AfD emerges as a major political force in the former Communist east.
A rebellion has broken out in Chancellor Angela Merkel’s Christian Democratic Party (CDU) after it suffered defeat in a regional election on Sunday.
The right-wing Alternative for Germany (AfD) surged ahead of the ruling CDU to second place in the eastern state of Thuringia.
German state broadcaster Deutsche Welle reported the latest election drubbing received by country’s ruling party:
Merkel’s CDU suffered the greatest loss during Sunday’s election, dropping down 11% from 2014. The result is a heavy blow for the center-right party and a win for the AfD, which had eyed the CDU’s disillusioned supporters.
Projections showed that the AfD pulled the most support from voters who did not participate in Thuringia’s last state election, followed by voters who previously voted for the CDU, according to initial projections.
The CDU’s top candidate, Mike Mohring, lamented the “bitter result” of centrist parties not being able to form a majority.
The troubles for Merkel started late Sunday after senior CDU politicians publicly mulled forming a coalition government with the Linke Party, the successor of the East German Communist party, in Thuringia state.
Friedrich Merz, the CDU leadership contender, placed the blame for the party’s disastrous performance squarely on Merkel. The defeat on Sunday was a “big vote of no-confidence for the coalition in Berlin (a reference to the Merkel’s government),” Merz said.
The Merkel-led CDU have been beaten in no less than 13 states since Merkel opened Germany’s border to illegal migrant in the wake of the so-called “refugee crisis.”
Werte Union, the conservative wing of the CDU, came out openly against Merkel, calling her a “problem” for the party.
“After losing 13 elections since allowing the uncontrolled mass-migration: This should be clear to every last member of the CDU that the bigger problem of the party is sitting in the Chancellor’s office,” said Alexander Mitsch, chairman of the Werte Union.
“From the viewpoint of the Werte Union, there should be no coalition talks with the Linke party, the successor of the East German Communist party,” The wing said in a statement, rejecting any alliance with the communists. “Otherwise the CDU will lose its credibility completely.”
The current rebellion does not threaten Merkel herself, who intends to remain in office till the end of her term in 2021. It could seriously jeopardize the election prospects of her handpicked successor, Annegret Kramp-Karrenbauer, who is increasingly losing support within the party.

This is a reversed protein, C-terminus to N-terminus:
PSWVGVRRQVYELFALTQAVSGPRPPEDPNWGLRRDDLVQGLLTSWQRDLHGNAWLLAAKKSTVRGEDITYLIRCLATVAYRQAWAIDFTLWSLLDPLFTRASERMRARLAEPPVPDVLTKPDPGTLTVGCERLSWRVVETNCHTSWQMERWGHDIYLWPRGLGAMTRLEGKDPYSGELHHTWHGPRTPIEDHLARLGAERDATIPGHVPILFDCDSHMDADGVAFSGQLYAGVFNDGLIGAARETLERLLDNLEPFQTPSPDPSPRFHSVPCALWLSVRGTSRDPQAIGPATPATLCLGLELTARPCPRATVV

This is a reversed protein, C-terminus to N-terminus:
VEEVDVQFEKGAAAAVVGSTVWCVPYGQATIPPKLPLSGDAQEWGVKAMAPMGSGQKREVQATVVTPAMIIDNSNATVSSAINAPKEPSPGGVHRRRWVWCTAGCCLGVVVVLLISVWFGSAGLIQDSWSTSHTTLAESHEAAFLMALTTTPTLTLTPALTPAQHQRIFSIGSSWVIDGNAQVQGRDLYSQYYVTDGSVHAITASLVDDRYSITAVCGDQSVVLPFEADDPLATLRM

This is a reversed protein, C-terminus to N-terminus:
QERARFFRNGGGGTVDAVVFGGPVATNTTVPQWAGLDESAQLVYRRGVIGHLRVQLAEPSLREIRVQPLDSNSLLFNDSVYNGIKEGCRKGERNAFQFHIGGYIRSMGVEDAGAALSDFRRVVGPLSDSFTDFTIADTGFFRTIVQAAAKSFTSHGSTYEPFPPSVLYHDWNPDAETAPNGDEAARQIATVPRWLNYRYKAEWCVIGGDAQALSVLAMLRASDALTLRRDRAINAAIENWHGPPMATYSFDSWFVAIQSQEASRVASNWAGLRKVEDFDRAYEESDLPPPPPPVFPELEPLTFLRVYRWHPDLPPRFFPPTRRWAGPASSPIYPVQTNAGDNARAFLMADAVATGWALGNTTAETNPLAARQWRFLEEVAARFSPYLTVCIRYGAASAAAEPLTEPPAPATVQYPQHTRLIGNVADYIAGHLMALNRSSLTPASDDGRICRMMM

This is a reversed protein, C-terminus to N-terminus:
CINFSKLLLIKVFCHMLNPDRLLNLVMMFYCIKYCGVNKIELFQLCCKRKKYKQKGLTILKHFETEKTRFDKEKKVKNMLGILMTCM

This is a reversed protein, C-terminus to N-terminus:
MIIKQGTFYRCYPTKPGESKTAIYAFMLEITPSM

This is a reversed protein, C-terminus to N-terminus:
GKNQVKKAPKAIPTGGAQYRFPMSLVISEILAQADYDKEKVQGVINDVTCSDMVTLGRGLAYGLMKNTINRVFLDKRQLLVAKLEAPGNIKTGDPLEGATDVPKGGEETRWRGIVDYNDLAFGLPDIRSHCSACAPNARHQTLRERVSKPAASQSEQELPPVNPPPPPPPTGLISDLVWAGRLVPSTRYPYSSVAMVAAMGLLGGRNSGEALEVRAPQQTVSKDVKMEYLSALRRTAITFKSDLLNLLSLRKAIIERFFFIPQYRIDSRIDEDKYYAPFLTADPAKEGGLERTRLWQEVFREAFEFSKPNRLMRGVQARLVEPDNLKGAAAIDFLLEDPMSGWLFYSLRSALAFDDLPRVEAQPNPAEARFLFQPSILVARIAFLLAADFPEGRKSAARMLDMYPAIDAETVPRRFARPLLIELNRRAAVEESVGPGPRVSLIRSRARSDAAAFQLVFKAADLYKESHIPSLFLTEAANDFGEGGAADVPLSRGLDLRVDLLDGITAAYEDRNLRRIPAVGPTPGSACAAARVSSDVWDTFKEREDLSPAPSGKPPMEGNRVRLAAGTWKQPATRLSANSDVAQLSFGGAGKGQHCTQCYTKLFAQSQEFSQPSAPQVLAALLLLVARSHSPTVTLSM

Conservative commentators also slammed Merkel for wreaking Germany’s once-proud Christian Democratic party.
“One must say this with all clarity: there is only one trend for the party of Helmut Kohl [Germany’s former Chancellor] — that’s downwards,” Ralf Schuler wrote in the Bild newspaper.
“There is an elephant in the room, actually an unmissable white elephant,” German magazine Tichys Einblick commented after the Sunday’s result, referring to Merkel and her policies. “The CDU doesn’t need to worry about the rise of the AfD or the other political rivals, their main “problem is sitting in the Chancellor’s office,” the magazine said, echoing the sentiments of the conservative rebels.
The CDU’s bitter loss has been AfD’s gain. In the 2017 general election, the right-wing party emerged as the biggest opposition group in the German parliament after some 2.5 million conservative voters abandoned Merkel’s party.
AfD is trending as the third-strongest force in the polls. In former East German states, the party has challenged the hegemony of the CDU, establishing itself firmly at the second spot. In last month’s election, the right-wing party made huge gains in the east, coming out a strong second by getting 27.5 percent in the state of Saxony and 23.5 in the Brandenburg region.
CDU’s membership dropped as well, with a large number of long-time members shifting their loyalty to AfD. The party lost some 80,000 members and functionary since 2011.
Despite AfD’s impressive gains, the party has failed to form government at the state level. The mainstream parties like CDU, the Greens, and the Social Democrats, have sworn not to work with the “populist” rival.
With Merkel stepping down at the end of her term, the CDU faces a grim prospect for the next election. The party has moved so far to the left, that it has no other options but to align itself with the socialist and greens in future elections. This will only alienate the party’s conservative base further. The current rebellion could well be the party’s last-ditch effort to save its Christian conservative core.
Right-wing AfD surges in regional elections
[Cover image via YouTube]
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